What Is Probate? (And How to Avoid It)

by Neal Frankle, CFP ®

“What is probate?” That’s a question I hear often.

In fact I was recently creating a financial plan for a client and this issue arose. The client, Betty, asked me about a family trust during our meeting. In explaining the advantages and disadvantages, the issue of probate came up. After about five minutes, Betty stopped and asked me to define probate.

I realized my answer to her might be helpful to you, so I’ll take a moment to explain. Just remember that I’m not an attorney and you should seek professional legal counsel with specific questions about your own situation. On to probate.

Probate is one way your assets are redistributed after you die. If you have a will, the court reviews it after you die. Then they determine who will get what. This is the process of probate, and in this case, it’s called “testate” because you died with a valid will. If you don’t have a will, the court will look at the law and listen to testimony and decide what happens to your money. This is still probate, but it’s called “intestate” because you were too lazy to create a will or trust.

Generally speaking, you can save 85% of the cost of an attorney by using LegalZoom.com. Either way, this process takes time, involves lawyers and costs a lot of money. Probate is expensive and is not a good way to protect your assets.

For example, when Elvis Presley died, he was worth $10 million. After probate, his heirs received $3 million. Where did the other $7 million go? It got gobbled up by lawyers and court costs because of probate. (And all Elvis worried about were his blue suede shoes!) Losing 70% of your estate or more to probate is not uncommon. Many of these costs are fixed regardless of how large or small your assets are. And the higher the costs, the less money there will be for your heirs. If you are a business owner, think about what your small business is worth. Now think about only passing a third of it on. Hurts…right?

What are some of the typical costs?

1. Executor

If you don’t choose carefully, a court appointed executor will be put in place. They might charge 2 to 4% of the estate.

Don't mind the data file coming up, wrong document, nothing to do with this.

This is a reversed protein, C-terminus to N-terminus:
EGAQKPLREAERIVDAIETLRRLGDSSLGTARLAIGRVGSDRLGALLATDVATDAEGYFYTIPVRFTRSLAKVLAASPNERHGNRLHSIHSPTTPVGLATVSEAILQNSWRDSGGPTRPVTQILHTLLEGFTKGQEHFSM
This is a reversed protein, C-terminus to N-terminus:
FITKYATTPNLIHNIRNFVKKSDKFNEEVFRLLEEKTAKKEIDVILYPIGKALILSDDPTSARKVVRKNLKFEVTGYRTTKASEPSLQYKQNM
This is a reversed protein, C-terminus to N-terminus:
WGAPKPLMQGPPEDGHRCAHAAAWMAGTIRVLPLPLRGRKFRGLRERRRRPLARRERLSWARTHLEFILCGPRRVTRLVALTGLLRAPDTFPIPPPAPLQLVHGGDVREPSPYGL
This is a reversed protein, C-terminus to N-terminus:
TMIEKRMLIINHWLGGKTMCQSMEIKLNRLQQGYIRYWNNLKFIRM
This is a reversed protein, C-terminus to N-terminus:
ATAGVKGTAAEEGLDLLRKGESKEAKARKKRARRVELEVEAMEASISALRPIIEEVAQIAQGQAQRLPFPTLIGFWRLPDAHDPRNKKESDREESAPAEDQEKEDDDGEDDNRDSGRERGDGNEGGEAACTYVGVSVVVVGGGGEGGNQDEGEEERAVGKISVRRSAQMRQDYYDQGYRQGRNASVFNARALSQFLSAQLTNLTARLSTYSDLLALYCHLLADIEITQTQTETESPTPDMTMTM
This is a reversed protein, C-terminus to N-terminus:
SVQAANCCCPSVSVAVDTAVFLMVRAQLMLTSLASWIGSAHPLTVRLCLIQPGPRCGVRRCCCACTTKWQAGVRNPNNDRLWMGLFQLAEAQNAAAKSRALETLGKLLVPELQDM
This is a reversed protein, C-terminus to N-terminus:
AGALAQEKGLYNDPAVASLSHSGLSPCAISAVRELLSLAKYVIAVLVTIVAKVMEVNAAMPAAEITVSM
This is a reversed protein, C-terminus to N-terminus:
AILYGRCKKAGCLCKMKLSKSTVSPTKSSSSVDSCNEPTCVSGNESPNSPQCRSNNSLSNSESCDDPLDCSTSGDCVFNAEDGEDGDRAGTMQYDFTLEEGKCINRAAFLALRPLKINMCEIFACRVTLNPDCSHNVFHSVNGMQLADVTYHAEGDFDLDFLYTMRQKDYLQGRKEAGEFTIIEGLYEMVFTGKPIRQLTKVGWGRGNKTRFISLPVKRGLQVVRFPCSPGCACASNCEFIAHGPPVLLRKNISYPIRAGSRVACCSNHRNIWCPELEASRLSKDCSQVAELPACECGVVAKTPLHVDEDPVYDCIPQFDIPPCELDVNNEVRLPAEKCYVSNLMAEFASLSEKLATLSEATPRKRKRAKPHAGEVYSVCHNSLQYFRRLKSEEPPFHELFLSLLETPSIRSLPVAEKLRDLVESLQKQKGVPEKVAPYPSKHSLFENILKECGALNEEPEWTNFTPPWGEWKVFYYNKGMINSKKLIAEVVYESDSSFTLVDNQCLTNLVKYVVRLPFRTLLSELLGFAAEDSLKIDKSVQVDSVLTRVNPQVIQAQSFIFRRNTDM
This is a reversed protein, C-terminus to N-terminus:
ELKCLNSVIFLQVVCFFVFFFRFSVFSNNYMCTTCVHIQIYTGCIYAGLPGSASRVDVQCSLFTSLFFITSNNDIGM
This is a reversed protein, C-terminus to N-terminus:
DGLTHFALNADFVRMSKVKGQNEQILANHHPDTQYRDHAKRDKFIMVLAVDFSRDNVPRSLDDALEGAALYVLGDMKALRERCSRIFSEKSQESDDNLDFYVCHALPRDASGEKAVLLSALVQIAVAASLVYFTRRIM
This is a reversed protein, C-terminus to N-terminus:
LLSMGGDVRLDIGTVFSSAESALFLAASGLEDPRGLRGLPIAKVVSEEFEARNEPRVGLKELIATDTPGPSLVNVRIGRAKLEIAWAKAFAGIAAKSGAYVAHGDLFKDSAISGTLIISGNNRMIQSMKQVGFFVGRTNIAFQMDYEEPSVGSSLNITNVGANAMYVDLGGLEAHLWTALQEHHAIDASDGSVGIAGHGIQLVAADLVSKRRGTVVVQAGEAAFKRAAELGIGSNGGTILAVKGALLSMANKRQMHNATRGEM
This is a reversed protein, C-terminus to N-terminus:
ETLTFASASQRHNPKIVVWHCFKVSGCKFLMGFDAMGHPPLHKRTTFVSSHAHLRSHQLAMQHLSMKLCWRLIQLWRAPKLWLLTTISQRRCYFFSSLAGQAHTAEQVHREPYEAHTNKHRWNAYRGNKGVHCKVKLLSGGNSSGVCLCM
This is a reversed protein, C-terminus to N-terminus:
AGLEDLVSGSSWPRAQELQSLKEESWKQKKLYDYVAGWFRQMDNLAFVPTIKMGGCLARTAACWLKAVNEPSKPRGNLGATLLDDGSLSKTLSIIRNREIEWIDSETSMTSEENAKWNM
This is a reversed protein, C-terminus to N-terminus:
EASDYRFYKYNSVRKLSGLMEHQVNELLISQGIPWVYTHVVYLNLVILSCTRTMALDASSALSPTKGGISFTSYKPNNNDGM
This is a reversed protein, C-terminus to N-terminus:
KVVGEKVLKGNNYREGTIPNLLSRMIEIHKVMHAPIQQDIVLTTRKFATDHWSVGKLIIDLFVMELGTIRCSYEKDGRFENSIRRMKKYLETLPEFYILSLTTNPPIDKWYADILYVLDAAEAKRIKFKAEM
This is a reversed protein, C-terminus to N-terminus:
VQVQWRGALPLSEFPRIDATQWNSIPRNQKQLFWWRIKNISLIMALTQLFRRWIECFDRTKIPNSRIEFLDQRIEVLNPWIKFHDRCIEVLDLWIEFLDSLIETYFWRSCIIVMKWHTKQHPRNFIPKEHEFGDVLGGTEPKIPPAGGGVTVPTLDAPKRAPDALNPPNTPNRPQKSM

2. Tax Preparation

To be fair, even if you don’t need probate, you’ll have to file an estate tax return if your estate is large enough. The same thing goes with property appraisals.

3. Attorney Fees

This is the biggest cost of probate and it can be (almost) completely avoided. Attorney’s fees are often set by state law, and they are high. On top of these problems, probate is public record. That means anyone can find out how much money you had and where it went. They can read your will too. That stinks, if you ask me.

How do you avoid the horror of probate?

Again, I’m no lawyer, but I am huge proponent of having a living trust. The law varies from state to state so be sure to check where you live. But in California, the trust solves many problems. (I’ve been told that in a few states, you are better off without a trust, but I still don’t understand why.)

Using a living trust, it’s possible to redistribute your assets after you die. This is done quickly, cheaply and privately. In some cases, you can prepare your own living trust using a service such as Legal Zoom. Other situations are more complicated and you would really be better off using a qualified attorney to prepare your trust.

What probate horror stories can you share? What have you done about it?


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{ 12 comments… read them below or add one }

lorinda July 25, 2013 at 3:48 AM

Our mother had a will states divided in thirds. Our sister PR is doing nothing to divide mother`s estate. She hired an estate attorney . neither of them will let us know anything. what can we do to see mother`s wishes are honored????


Neal Frankle July 25, 2013 at 6:30 AM